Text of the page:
Electric cars about to become ‘the new normal’ in Ireland
Registrations of new and imported EVs up 40% compared to same period last year
The use of the electric vehicle (EV) on Irish roads is about to become “the new normal for people in their everyday lives” and “no longer just a progressive, environmental fad”.
That was the prediction of Jim Gannon, chief executive of the Sustainable Energy Authority of Ireland (SEAI), following the announcement of a public engagement campaign on EVs funded by the Government.
There were 3,800 electric vehicles (EVs) on Irish roads by the end of 2017 but registrations of new and imported EVs are currently up by 40 per cent compared to same period last year.
He was speaking in Dublin’s RDS on Wednesday when the first phase of the SEAI campaign was unveiled – a single website allowing drivers to compare almost 40 different EV models now available in Ireland.
It also outlines how to access grants available to motorists and businesses – and helps motorists arrange for a test drive at their local dealer. It can be accessed at www.DrivingElectric.ie.
SEAI chair Julie O’Neill said: “At present, electric vehicles make up less than 1 per cent of the vehicle fleet in Ireland. We understand people’s concerns about driving electric, so the aim of this campaign is to dispel any of the myths around EVs, such as range, cost and charging, and to demonstrate that electric vehicles are for everyone.”
She added: “In 15 to 20 years’ time, the face of driving electric in Ireland will have changed completely from what we know now and the new website was a critical building block in that transition.”
Society of the Irish Motor Industry director-general Alan Nolan said the future of motoring had to be one of zero emissions. The campaign was another important step in increasing the profile of EVs with consumers, providing them with key information not previously available from a central source “but which is crucial in shaping their buying decisions”.
The infamous “range anxiety” associated with EVs would soon be over, Mr Gannon said, as the average range was now about 200km. While the “all-Ireland car” was not quite there yet, new models were about to increase their ranges further, which in time would reduce issues around the availability of recharging points.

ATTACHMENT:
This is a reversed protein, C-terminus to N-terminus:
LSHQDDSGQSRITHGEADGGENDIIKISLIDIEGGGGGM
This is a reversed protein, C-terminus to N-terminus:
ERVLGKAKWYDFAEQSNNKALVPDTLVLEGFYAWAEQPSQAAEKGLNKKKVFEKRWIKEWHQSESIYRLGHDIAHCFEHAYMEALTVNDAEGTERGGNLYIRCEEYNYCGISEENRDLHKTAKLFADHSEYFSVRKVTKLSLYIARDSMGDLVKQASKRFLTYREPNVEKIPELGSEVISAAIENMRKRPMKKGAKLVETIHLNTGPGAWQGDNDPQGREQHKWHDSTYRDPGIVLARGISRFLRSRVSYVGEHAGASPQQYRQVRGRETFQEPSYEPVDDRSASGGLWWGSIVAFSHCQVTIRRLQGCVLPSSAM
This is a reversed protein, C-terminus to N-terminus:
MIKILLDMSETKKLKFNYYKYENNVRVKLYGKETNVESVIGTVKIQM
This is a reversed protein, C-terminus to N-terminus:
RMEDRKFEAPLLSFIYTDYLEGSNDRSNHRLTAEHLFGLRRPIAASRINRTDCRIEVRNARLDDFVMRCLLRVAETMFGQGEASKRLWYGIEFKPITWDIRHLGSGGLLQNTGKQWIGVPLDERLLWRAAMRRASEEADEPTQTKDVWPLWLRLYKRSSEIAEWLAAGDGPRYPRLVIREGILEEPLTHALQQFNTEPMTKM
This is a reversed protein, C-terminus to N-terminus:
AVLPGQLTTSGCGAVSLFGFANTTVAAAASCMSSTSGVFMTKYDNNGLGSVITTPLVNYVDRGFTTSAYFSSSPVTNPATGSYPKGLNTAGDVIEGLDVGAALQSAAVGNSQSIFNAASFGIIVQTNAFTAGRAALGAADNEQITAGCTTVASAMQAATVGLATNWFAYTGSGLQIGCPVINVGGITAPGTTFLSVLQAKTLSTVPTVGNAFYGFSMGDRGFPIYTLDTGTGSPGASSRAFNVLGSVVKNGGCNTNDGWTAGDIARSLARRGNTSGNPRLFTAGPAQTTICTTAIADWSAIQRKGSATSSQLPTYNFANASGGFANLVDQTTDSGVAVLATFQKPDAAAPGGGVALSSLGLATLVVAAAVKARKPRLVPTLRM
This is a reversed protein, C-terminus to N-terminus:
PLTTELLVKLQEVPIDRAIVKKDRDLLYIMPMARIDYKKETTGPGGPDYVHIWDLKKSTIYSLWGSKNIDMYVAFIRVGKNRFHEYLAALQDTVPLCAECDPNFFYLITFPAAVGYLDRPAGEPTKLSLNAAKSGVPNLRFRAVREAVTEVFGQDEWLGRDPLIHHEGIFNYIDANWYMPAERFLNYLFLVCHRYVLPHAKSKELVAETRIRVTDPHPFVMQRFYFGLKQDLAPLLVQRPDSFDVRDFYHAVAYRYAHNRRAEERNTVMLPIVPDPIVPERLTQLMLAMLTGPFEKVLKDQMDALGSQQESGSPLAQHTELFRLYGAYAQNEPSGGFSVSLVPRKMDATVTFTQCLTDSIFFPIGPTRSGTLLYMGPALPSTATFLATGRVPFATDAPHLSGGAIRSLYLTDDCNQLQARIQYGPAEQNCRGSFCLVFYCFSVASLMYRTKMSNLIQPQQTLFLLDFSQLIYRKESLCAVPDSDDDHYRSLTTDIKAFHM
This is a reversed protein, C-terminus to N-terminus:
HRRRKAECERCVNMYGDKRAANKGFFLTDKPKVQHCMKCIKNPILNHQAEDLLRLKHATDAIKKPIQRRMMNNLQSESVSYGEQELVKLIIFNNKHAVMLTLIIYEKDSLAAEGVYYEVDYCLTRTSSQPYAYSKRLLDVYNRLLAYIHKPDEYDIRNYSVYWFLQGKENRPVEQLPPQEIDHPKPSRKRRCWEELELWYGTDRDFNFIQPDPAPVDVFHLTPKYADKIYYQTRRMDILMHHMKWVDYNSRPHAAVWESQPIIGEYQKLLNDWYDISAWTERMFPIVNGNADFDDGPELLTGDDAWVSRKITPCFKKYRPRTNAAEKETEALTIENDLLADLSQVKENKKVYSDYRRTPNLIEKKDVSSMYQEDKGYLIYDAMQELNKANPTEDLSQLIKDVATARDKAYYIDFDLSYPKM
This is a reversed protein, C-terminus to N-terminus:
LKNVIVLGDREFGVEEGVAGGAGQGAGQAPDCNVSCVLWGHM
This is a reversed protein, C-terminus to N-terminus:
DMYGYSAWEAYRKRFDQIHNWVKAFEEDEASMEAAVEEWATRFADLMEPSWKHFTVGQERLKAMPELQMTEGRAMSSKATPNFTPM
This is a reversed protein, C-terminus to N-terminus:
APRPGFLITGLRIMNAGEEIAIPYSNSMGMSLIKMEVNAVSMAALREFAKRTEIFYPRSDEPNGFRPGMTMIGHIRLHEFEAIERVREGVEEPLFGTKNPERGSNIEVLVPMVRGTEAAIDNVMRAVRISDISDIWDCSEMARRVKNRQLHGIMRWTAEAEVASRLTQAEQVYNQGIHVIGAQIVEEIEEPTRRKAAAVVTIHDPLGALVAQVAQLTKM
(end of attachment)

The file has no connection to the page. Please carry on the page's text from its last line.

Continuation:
Potential savings in motoring costs “are huge for people with medium-level commutes”, said Karl Purcell, programme manager with the SEAI behavioural economics unit.
In a statement, Minister for Communications, Climate Action and Environment Denis Naughten said he had secured a record level of funding this year with a view to boosting EV ownership, including purchase grants, 0 per cent benefit-in-kind and home charger installation grants.
He said he would like to see greater uptake not just by private car owners but also the public sector. “I am encouraging the Office of Government Procurement to actively engage and advise the public sector on use of electric vehicles across all areas, including the Defence Forces, An Garda Síochána, An Post, educational institutions and the HSE.”
Mr Naughten added: “Reducing the carbon footprint of transport is one of Ireland’s most pressing challenges. We need to move to a low-carbon electric vehicle future. SEAI’s campaign will help demystify electric vehicles for everyone and, in turn, increase their uptake.”
Later this year, a series of EV roadshows will be staged by the SEAI throughout the country, encouraging people to test-drive an electric car.
The website featured on the opening day of the SEAI’s annual energy show, where EVs with a price range from €20,000 up to €140,000 were on display – €90 million in business activity was secured at the event last year.
The show confirmed that using sustainable energy was now a normal part of life, Mr Gannon said. A number of SEAI reports had, however, shown Ireland was behind on national targets to reduce emissions.
“To my mind that represents a burning platform for policy-makers and for industry. Aligned with that, we have seen a Eurobarometer poll that says nearly 90 per cent of Irish people – the public – believe that addressing climate change can be a boost for the economy. This energy show evidences this.”